Dear SBIR Gateway Insider,
The top two SBIR stories of interest are the continuing resolution (CR) to keep the SBIR program going, and the NIH's exemption of SBIR funding related to the American Recovery and Reinvestment Act (ARRA) of 2009 (P.L. 111-5).
In this issue:
SBIR Continuing Resolution
The House and Senate small business committees are aware of the upcoming March 20, 2009 deadline. Many of our readers (hundreds in fact), have let us know that they have written/contacted their Senators, Representatives and relevant committees about continuing SBIR. Keep up the good work.
Don't expect anything to happen until the last minute. Just look at this week's FY-2009 omnibus appropriations bill. It was supposed to be passed last year, then a CR kept the government running until March 6, then another CR kept things going until March 10 when the bill was finally passed.
As for the small business and SBIR CR, we are hearing that the House wants a very short fuse on a new CR (perhaps a couple of months), while the Senate believes a longer one is necessary in order to provide a better reauthorization. A short fuse is often used to get a bill passed quickly, limit debate, amendments, and avoid transparency for the special interests, similar to that employed in the FY-09 omnibus appropriations (only a few know what was really buried within that legislation).
The pivotal issues are still the VCs and jumbo awards, both of which are still alive in the House, and the short fuse makes it easy to suspend the rules to avoid "regular order" such as the House did in last year's SBIR reauthorization attempt.
We need only look at House SBC Chair, Nydia Velázquez, who in her March 11, 2009 "Views & Estimates" letter to the Committee on the Budget, (on the President's FY-2010 SBA reauthorization budget) stated: "In addition, SBA should permit venture capital-backed small businesses to be able to fully participate in the Small Business Innovation Research program. Such participation is essential for high-growth small firms seeking capital, particularly during this period of economic weakness."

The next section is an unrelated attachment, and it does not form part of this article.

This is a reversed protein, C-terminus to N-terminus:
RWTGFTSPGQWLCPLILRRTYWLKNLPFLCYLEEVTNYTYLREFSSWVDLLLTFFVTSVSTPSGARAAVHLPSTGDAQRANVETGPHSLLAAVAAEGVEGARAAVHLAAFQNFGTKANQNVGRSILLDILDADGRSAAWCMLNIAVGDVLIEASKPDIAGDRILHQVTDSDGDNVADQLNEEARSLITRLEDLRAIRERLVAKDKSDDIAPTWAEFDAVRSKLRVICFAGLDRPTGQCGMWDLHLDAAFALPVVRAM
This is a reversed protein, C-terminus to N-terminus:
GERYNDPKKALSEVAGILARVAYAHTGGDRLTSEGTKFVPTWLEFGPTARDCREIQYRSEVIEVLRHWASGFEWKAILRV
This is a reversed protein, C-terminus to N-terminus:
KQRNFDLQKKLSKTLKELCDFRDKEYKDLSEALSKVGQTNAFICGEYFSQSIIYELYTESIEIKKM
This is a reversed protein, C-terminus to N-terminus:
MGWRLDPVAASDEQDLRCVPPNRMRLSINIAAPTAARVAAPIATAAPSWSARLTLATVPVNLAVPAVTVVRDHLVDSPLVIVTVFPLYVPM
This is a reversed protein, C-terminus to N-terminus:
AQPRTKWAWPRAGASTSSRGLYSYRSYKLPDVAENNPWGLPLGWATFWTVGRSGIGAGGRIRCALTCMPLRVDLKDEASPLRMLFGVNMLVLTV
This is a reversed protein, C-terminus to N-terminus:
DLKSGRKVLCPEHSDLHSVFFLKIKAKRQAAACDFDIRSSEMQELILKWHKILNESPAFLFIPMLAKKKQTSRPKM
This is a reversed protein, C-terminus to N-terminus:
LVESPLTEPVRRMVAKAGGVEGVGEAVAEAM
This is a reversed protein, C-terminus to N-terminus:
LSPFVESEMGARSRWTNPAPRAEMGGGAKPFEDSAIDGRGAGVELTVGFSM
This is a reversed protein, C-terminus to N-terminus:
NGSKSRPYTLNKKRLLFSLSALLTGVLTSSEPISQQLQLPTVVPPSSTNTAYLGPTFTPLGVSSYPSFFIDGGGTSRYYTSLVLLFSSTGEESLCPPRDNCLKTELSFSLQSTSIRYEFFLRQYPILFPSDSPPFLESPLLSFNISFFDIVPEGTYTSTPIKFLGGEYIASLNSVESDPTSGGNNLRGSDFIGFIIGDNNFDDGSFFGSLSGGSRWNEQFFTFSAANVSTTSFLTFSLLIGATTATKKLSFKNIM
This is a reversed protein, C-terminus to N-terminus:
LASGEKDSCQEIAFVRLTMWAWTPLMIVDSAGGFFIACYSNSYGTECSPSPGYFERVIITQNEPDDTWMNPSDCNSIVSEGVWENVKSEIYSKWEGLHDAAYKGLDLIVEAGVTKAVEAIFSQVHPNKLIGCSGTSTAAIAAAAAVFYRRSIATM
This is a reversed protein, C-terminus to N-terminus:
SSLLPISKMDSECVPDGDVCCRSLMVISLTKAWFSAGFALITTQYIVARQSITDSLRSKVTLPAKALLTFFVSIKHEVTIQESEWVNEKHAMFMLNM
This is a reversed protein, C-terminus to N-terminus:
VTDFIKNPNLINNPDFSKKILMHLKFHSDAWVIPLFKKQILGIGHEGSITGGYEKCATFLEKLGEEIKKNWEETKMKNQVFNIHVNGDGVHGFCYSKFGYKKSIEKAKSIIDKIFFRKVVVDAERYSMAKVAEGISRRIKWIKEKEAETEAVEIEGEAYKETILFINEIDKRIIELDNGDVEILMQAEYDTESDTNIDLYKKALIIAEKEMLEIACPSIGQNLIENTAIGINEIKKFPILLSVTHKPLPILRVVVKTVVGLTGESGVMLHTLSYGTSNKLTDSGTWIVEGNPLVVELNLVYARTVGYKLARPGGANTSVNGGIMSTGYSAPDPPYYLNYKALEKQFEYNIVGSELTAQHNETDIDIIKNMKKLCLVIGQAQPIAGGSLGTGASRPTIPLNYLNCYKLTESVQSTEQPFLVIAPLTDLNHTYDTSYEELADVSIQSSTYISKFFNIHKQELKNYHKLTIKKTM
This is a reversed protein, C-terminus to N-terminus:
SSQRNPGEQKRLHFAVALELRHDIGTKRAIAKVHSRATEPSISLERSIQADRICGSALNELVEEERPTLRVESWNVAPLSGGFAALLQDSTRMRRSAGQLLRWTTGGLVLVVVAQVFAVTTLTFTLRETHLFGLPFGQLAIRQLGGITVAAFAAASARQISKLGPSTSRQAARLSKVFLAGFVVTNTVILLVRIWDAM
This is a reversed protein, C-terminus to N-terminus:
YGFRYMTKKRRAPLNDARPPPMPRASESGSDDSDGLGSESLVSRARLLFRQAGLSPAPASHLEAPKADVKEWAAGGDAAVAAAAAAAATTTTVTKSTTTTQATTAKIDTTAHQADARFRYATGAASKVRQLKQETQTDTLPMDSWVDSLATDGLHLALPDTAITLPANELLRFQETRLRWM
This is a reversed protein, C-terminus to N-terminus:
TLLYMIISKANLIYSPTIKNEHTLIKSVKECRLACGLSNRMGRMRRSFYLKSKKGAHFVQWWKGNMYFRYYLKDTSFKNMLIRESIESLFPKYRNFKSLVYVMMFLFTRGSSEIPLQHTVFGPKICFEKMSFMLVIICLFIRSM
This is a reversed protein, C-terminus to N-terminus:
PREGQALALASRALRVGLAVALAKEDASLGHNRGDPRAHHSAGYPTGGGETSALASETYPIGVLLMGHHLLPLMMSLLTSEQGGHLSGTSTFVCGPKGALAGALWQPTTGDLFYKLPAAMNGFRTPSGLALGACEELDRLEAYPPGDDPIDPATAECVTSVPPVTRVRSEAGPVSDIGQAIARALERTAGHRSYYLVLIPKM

The bottom line is that the House and Senate will most likely pass another CR but battle over the length. Hopefully the two bodies can strike a reasonable compromise and ultimately come up with a good and fair SBIR reauthorization bill.
The NIH And Their SBIR/STTR Exemption From ARRA Stimulus Funding
The Senate Committee on Small Business & Entrepreneurship (SBE) Chair, Mary Landrieu (D-LA) and ranking member Olympia Snowe (R-ME), have sent a letter to Mr. Charles E. Johnson, Acting Secretary of Health and Human Services (the parent of NIH), to express their concern over the $8 billion in ARRA funding exempted from SBIR. They are asking for a response from Secretary Johnson by March 24, 2009.
This letter is a "MUST READ" for those of you interested in NIH SBIR (http://www.zyn.com/sbir/insider/sbe_letter_hhs-09_1.pdf ). As you will read in my apology article below, Senator Specter had nothing to do with this SBIR exclusion. It was actually the NIH working with some in the House to get this change made (in the shadows). The SBE was not pleased with this tactic and let Secretary Johnson know their displeasure.